A very special PSA followed last night’s episode of Mom on CBS, in which one of the supporting characters dies suddenly from a drug overdose.
Mom‘s stars, Allison Janney and Anna Faris, flanking U.S. Surgeon General Dr. Vivek H. Murthy, remind viewers that addiction is an illness, a disease, but “not a moral failing.” We all need to look out for one another.
The nationally-televised message comes on the one-year anniversary of the death of comedian, actor and TV writer Harris Wittels. I’ve published a speech his mother, Maureen Wittels, delivered at a Facing Addiction comedy benefit last fall in Washington, D.C.
Mom‘s co-creator, Chuck Lorre (himself living in recovery), told The Hollywood Reporter that he tries to steer his sitcom away from “A Very Special Episode” territory that was a staple of broadcast network sitcoms in the early 1980s. And yet. Lorre added that he and his entire writing staff never want “to lose sight of the fact that this is a life and death issue,” adding:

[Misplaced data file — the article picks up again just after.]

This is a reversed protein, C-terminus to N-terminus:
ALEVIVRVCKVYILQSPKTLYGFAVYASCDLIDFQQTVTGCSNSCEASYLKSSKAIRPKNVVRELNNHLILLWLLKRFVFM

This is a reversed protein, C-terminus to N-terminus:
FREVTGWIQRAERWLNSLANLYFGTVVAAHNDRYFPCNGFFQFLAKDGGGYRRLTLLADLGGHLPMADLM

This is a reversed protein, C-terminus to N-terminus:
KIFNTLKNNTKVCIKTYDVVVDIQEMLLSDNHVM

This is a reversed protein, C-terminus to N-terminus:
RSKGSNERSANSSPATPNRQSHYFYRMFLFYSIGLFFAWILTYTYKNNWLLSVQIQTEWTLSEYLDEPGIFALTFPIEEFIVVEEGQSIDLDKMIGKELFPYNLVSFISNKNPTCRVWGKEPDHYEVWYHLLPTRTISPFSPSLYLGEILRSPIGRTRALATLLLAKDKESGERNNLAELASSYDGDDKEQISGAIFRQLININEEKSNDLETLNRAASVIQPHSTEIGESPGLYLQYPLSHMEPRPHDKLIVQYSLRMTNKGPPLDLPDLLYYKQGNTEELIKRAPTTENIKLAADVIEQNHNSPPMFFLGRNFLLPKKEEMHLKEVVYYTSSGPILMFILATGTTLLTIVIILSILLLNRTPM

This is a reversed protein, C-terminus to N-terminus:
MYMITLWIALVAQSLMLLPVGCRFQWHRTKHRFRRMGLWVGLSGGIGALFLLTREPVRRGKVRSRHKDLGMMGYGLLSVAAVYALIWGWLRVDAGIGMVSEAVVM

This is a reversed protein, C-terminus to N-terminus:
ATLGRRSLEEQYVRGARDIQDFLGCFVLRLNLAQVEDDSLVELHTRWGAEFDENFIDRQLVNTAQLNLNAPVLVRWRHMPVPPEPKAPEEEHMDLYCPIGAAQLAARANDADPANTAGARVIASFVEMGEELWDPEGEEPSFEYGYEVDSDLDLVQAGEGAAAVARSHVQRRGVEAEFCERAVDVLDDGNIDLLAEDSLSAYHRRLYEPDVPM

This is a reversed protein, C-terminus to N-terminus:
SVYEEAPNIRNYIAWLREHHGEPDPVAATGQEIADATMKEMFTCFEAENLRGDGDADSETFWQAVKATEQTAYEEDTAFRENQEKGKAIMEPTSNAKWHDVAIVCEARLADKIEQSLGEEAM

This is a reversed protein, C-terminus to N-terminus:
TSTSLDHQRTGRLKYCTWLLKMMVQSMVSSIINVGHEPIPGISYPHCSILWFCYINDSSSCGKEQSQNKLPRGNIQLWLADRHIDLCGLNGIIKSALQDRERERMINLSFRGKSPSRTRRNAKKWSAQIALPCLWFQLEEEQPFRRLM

“Even though we’re doing a comedy and our first issue is to somehow cause laughter, from the very beginning we’ve tried to make this show about recovering from alcoholism and drug addiction and to do that without ever acknowledging the harsh reality of it seemed to be a cheat. It would be easy to do on a network sitcom, to walk blithely through the mine field, but it didn’t feel like the right thing to do. It was pretty much planned from the beginning that mortality had to be dealt with. The potential of becoming a glib, junky show about something as devastating as alcoholism and drug addiction, what it does to people and families, I didn’t want to be part of that.”
And Lorre’s own custom-written end title card that appeared for a split-second following the episode read: “God, if the experiment was to find out what happens when life is aware of itself and sees itself as being separate and alone, the results are in. You can stop now.”